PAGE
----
The sound of gunfire and explosions shook an area of the city's historic district just a short walk away from major tourist attractions, after riot police armed with batons, shields and helmets moved to clear rally sites.

"One policeman was shot dead and four injured," Police Lieutenant General Prawut Thavornsiri told AFP, adding that one of the casualties was seriously injured by shrapnel from a blast.

A total of 44 people were hurt, according to the city's Erawan emergency medical centre.

Demonstrators rejected a police demand to leave the area around Prime Minister Yingluck Shinawatra's offices within one hour, a day after they poured buckets of cement onto a sandbag wall in front of a gate to the compound.

"The government cannot work here anymore," said a spokesman for the anti-government movement, Akanat Promphan.

"The arrests don't affect us. The will of the people is still strong. The government is trapped. It has no way forward."

About 100 opposition demonstrators were arrested at a different rally site at an energy ministry complex in the capital on charges of violating a state of emergency, National Security Council chief Paradorn Pattanatabut told AFP.

It was the first time that so many protesters have been detained since mass rallies seeking to overthrow Yingluck and her administration began more than three months ago.

The protesters are demanding Yingluck resign and hand power to a temporary, unelected government that would carry out reforms to tackle corruption and alleged misuse of public funds before new elections are held. 

- Years of rival protests -
Thailand has been periodically rocked by mass demonstrations staged by rival protest groups since a controversial military coup in 2006 that ousted then-premier Thaksin Shinawatra - Yingluck's brother.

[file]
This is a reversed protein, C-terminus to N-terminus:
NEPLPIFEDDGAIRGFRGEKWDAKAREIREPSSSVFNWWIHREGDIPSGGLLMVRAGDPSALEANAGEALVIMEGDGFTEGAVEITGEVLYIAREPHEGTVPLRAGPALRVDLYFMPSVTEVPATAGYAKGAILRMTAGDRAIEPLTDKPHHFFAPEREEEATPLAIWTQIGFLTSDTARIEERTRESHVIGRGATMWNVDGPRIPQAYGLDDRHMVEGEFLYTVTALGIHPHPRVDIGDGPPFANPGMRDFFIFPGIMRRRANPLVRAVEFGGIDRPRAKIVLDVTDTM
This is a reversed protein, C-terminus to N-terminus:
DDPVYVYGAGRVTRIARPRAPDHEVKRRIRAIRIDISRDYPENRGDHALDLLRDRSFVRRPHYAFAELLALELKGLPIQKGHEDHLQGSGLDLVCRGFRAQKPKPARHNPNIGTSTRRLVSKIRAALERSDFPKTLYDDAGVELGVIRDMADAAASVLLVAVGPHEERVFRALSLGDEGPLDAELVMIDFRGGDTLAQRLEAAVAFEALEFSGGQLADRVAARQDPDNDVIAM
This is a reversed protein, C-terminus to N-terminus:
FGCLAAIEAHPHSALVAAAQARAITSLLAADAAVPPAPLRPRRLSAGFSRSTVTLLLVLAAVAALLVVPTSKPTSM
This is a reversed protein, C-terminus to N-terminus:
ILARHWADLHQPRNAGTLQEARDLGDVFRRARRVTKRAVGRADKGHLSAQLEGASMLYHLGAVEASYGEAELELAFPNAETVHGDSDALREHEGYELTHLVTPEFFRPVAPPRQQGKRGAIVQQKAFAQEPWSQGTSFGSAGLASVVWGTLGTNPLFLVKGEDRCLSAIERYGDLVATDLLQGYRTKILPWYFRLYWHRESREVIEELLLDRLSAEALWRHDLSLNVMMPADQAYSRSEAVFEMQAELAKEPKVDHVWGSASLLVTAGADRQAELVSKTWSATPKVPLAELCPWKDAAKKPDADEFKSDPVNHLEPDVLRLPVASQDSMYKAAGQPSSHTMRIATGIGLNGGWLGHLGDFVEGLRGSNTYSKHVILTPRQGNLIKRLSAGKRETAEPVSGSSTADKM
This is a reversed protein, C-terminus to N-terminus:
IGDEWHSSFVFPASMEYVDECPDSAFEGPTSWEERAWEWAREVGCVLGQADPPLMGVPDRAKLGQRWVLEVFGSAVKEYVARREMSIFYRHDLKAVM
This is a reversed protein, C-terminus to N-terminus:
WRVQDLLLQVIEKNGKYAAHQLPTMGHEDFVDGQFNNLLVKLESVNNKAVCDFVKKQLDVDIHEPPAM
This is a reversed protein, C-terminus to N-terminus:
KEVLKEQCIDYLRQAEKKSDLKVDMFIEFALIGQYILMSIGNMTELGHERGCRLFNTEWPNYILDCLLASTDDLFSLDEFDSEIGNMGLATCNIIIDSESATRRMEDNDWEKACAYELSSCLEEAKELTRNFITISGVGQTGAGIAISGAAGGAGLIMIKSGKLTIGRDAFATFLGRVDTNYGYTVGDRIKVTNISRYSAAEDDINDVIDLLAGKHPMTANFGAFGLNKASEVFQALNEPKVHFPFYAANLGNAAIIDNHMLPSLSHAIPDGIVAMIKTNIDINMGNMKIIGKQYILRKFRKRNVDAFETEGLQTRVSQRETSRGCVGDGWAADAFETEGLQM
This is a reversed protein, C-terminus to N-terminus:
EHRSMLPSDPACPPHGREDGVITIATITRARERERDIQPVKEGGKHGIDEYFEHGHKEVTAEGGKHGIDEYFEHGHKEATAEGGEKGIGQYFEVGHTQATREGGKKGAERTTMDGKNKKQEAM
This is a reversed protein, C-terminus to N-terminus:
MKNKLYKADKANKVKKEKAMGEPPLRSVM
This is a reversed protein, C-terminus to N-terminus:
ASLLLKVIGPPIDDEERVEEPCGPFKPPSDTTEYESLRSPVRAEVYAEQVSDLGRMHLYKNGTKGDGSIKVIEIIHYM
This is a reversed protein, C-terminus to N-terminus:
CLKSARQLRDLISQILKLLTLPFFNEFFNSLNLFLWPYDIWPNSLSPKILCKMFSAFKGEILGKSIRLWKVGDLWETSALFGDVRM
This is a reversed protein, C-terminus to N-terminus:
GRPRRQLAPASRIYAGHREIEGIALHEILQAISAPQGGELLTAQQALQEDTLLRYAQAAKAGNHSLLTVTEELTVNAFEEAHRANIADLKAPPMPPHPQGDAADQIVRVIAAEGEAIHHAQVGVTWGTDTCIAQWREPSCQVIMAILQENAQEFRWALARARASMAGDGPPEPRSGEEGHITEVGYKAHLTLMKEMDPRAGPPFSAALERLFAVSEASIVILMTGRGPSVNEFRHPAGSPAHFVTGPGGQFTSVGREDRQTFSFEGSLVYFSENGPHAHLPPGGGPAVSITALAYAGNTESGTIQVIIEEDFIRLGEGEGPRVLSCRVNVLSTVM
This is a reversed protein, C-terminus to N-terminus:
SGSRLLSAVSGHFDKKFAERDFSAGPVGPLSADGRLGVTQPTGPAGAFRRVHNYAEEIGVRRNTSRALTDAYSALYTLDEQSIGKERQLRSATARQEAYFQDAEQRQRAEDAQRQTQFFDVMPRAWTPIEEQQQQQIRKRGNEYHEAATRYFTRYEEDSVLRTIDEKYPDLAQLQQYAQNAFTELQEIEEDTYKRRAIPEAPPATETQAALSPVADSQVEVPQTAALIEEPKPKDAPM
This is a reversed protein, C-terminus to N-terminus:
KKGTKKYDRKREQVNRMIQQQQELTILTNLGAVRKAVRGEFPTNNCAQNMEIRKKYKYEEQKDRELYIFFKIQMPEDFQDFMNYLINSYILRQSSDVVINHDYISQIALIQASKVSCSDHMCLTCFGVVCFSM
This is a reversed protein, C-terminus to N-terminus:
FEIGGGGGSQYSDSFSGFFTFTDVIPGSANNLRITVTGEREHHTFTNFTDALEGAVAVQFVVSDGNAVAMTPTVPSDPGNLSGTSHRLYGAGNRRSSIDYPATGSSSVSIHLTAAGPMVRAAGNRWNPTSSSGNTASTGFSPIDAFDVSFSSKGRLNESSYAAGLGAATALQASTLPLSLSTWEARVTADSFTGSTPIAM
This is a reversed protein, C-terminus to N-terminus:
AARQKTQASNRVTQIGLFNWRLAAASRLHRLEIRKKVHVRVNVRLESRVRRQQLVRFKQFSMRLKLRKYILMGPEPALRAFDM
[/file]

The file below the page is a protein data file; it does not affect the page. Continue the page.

Twelve people have died and hundreds of others have been injured in political violence linked to the latest round of rallies, which have been targeted by a series of grenade attacks and drive-by shootings by unidentified perpetrators.

Demonstrators have blocked major intersections in a self-styled "shutdown" of the capital, although attendance has dropped sharply compared with December and January when at the peak tens, or even hundreds, of thousands of people took to the streets.

So far the authorities have not announced any plan to clear those road junctions in the retail and commercial centre.

Yingluck's government held a general election on February 2 in an attempt to defuse tensions, but the opposition boycotted the vote, saying it would not end the kingdom's long-running political crisis.

Demonstrators prevented 10,000 polling stations from opening in the election, affecting several million people.
Yingluck's opponents say she is a puppet for her brother Thaksin, a billionaire tycoon-turned-politician who fled overseas in 2008 to avoid jail for a corruption conviction.

Pro-Thaksin parties have triumphed at the ballot box for more than a decade, helped by strong support in the northern half of the kingdom.

But many southerners and Bangkok residents accuse Thaksin and his sister of using taxpayers' money to buy the support of rural voters through populist policies such as a controversial rice farm subsidy scheme.

Thaksin is also hated by many in the kingdom's royalist establishment who see him as a threat to the monarchy, at a time of anxiety over the health of 86-year-old King Bhumibol Adulyadej.

Some observers say that behind the street protests, a clash is unfolding over who will be running the country when the revered but ailing monarch's more than six-decade reign comes to an end.

The deployment of security forces has revived memories of a military crackdown on mass pro-Thaksin "Red Shirt" rallies in 2010 under the previous government that left dozens dead.